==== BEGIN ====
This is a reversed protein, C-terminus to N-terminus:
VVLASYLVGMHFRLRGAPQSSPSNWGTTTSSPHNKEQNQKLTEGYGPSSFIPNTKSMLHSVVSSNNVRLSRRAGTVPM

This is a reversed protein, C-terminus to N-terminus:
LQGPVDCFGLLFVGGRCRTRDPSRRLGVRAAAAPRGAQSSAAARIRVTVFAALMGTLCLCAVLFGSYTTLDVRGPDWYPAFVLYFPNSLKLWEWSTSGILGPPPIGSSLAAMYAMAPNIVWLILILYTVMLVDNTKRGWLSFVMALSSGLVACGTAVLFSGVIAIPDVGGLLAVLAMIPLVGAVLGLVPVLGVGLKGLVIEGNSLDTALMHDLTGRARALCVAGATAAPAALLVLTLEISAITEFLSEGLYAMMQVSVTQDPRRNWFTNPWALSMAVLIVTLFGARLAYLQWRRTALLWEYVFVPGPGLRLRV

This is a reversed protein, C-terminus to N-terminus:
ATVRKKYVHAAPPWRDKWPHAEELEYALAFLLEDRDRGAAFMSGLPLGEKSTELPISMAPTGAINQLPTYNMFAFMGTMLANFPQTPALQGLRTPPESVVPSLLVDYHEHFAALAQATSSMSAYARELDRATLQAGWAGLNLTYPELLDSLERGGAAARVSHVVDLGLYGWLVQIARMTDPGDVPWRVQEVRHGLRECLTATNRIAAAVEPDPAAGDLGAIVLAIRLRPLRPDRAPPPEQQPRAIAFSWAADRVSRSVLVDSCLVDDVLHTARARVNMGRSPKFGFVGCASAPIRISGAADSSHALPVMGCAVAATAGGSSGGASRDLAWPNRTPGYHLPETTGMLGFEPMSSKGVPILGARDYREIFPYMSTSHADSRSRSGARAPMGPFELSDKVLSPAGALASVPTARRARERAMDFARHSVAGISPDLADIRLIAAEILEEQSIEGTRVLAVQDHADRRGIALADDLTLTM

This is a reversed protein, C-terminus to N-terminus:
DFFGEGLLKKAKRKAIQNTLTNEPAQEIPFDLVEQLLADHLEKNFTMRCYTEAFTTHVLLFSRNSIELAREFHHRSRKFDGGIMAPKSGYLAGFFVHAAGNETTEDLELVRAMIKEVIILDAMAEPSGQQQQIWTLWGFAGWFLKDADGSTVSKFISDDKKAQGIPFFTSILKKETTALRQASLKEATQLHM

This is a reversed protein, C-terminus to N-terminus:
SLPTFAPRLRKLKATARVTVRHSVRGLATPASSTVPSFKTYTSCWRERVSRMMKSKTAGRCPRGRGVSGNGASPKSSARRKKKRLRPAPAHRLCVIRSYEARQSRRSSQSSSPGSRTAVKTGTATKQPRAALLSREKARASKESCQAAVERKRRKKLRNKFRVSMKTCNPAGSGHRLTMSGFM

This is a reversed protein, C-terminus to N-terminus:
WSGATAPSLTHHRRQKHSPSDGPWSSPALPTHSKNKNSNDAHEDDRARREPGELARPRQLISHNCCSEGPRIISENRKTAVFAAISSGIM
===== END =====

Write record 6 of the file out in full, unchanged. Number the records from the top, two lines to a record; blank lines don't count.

This is a reversed protein, C-terminus to N-terminus:
WSGATAPSLTHHRRQKHSPSDGPWSSPALPTHSKNKNSNDAHEDDRARREPGELARPRQLISHNCCSEGPRIISENRKTAVFAAISSGIM